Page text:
In FIG. 1 the laser filter can be a multilayer dielectric filter deposited on the surface S4 or better yet, on a concave filter 14 surface concentric with R4. Two advantages of this latter geometry is that the filters are interchangeable and can be fabricated by vacuum deposition using a point source as discussed before. An alternative embodiment of the lens system is shown in FIG. 2. The dielectric filter may be mechanically positioned to alter or set the same concentric with the sphere for proper frequency transfer characteristics by using three piezo-electric positioners at right angles to one another attached thereto. Another type of filter which may be used is the spherical Fabry-Perot here bandwidth is controlled by the mirror finess. In this case, although the finess or bandwidth is fixed, the system can be wavelength tuned by controlling the temperature of the Fabry-Perot. For example, glasses have thermal expansion coefficients of 8×10-6 cm/°C. If a 10 cm diameter upper segment is heated, the radius expands about 0.4 μm/°C. By choosing two glasses which have a difference in expansion of 1%, then the change in wavelength is 80 A/°C. Since maintaining 0.01° C. is within the state-of-the-art, the Fabry-Perot filter can be temperature uned over some 500 A.
The filtered laser radiation can be collected by a number of techniques and transferred to a detector surface. One scheme is shown in FIG. 3 in which an ellipsoidal mirror 31 is used to refocus the radiation onto as small a detector as possible.
The lens and filter system is positioned at one focal point of mirror 31 such that the light passing through the filter has its virtual source from the focal point. A detector is positioned such that the reflected light passing through the second focal point impinges on the light sent or apparatus contained in the detector. Coupling the radiation to a photomultiplyer (PMT) which has very low noise background even at room temperature is used in one embodiment. Light coupling to the PMT can be improved by using a positive lens coupled to the PMT with an index matching fluid.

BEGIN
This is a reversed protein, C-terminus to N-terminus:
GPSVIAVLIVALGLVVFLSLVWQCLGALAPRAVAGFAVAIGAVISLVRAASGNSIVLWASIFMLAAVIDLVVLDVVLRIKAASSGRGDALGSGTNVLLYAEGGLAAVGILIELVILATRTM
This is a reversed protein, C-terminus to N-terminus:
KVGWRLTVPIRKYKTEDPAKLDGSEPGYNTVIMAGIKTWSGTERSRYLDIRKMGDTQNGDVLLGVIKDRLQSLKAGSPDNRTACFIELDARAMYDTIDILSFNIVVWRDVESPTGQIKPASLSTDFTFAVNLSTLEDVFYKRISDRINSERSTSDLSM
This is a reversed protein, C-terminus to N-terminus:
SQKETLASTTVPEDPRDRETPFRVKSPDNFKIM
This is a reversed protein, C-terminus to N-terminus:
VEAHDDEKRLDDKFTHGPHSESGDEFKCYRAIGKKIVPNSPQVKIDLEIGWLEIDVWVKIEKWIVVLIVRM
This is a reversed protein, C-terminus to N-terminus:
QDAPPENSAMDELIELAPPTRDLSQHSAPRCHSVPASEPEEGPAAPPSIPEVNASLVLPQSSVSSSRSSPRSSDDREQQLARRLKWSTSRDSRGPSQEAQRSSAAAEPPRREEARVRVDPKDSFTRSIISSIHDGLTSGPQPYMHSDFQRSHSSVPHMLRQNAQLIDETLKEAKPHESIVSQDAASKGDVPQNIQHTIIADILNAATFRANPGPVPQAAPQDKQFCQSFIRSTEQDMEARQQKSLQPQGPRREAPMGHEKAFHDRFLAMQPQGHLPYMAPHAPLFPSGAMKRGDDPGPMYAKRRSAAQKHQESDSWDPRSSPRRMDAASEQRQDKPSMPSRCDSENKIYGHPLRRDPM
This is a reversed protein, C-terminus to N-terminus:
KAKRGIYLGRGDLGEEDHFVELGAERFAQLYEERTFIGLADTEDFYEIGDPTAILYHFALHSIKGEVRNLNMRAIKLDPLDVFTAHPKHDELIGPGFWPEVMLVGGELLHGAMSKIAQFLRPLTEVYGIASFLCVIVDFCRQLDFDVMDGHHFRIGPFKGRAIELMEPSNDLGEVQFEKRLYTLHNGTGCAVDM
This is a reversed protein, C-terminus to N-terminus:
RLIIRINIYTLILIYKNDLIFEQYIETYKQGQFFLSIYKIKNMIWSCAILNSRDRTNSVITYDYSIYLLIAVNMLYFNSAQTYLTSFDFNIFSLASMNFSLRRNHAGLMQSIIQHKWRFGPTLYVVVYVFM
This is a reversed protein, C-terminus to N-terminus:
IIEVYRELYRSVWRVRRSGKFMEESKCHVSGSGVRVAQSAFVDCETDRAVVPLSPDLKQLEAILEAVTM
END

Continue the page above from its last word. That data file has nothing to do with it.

An alternate embodiment is shown in FIG. 4 where the light is gathered from the filter surface 14 through a collector 43 comprising an outer convex surface 41 which is a 100% mirror, and an inner concave surface which is a 100% mirror, and an inner concave surface which is an interference filter for transmitting the laser wavelength only at 90° angles. Said collector 43 can be either a solid structure or the combination of connected shells. This system is supplied with a field stop aperture 17 and a plurality of field of view apertures 18 as discussed before.
While certain exemplary embodiments of this invention have been described above and shown in the accompanying drawings, it is to be understood that such embodiments are merely illustrative of, and not restrictive on, the broad invention and that I do not desire to be limited in my invention to the specific constructions or arrangements shown and described, since various other obvious modifications may occur to persons having ordinary skill in the art.
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|U.S. Classification||359/722, 359/504, 359/738, 250/216, 359/726, 356/416|
|International Classification||G02B5/28, G02B13/00, G02B3/00|
|Cooperative Classification||G02B5/284, G02B3/00, G02B13/00|
|European Classification||G02B5/28E, G02B13/00, G02B3/00|